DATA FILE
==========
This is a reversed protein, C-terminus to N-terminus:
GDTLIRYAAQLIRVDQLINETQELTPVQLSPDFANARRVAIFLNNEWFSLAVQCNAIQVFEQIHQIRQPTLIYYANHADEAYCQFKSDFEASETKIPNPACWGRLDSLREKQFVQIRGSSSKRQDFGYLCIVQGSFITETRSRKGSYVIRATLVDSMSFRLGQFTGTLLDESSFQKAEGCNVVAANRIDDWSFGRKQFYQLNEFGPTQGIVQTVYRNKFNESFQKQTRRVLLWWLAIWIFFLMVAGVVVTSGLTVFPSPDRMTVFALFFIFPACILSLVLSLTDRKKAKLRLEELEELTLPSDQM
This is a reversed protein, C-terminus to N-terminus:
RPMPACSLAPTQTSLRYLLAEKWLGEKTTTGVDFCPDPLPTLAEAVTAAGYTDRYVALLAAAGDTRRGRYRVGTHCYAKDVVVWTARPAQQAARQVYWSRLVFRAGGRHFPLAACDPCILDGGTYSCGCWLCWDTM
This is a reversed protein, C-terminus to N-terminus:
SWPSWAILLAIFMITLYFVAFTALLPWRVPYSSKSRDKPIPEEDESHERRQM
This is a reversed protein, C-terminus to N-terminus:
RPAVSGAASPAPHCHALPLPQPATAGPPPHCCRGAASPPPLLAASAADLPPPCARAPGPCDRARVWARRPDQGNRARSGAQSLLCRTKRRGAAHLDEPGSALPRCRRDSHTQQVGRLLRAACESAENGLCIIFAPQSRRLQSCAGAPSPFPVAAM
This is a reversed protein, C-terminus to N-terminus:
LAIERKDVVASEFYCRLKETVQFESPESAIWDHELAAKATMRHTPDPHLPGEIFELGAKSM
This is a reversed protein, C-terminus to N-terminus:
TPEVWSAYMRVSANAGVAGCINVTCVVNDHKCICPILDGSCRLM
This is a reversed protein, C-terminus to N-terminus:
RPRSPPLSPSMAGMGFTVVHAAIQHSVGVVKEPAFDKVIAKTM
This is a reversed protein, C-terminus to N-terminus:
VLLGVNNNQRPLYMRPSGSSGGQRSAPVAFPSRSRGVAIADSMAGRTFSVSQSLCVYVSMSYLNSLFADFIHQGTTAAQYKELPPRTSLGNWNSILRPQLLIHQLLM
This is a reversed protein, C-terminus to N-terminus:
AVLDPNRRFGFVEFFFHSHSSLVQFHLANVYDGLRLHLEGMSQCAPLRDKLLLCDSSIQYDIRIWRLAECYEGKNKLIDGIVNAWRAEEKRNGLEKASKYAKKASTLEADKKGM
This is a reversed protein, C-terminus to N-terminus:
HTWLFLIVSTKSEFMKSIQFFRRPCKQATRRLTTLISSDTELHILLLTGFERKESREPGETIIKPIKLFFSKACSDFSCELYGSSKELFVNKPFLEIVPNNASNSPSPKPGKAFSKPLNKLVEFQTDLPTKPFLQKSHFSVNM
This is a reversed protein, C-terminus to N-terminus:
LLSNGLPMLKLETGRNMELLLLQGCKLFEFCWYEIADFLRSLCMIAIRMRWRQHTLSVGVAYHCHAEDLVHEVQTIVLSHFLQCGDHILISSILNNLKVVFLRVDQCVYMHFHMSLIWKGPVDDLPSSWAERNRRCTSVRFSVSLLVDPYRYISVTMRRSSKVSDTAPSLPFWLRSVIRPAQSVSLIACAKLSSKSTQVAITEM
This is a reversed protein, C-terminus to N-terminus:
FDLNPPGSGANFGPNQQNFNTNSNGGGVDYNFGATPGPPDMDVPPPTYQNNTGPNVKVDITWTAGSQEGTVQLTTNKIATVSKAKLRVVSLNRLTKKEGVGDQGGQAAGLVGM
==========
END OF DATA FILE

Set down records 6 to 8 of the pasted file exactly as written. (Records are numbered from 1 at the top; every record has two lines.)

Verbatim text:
This is a reversed protein, C-terminus to N-terminus:
TPEVWSAYMRVSANAGVAGCINVTCVVNDHKCICPILDGSCRLM
This is a reversed protein, C-terminus to N-terminus:
RPRSPPLSPSMAGMGFTVVHAAIQHSVGVVKEPAFDKVIAKTM
This is a reversed protein, C-terminus to N-terminus:
VLLGVNNNQRPLYMRPSGSSGGQRSAPVAFPSRSRGVAIADSMAGRTFSVSQSLCVYVSMSYLNSLFADFIHQGTTAAQYKELPPRTSLGNWNSILRPQLLIHQLLM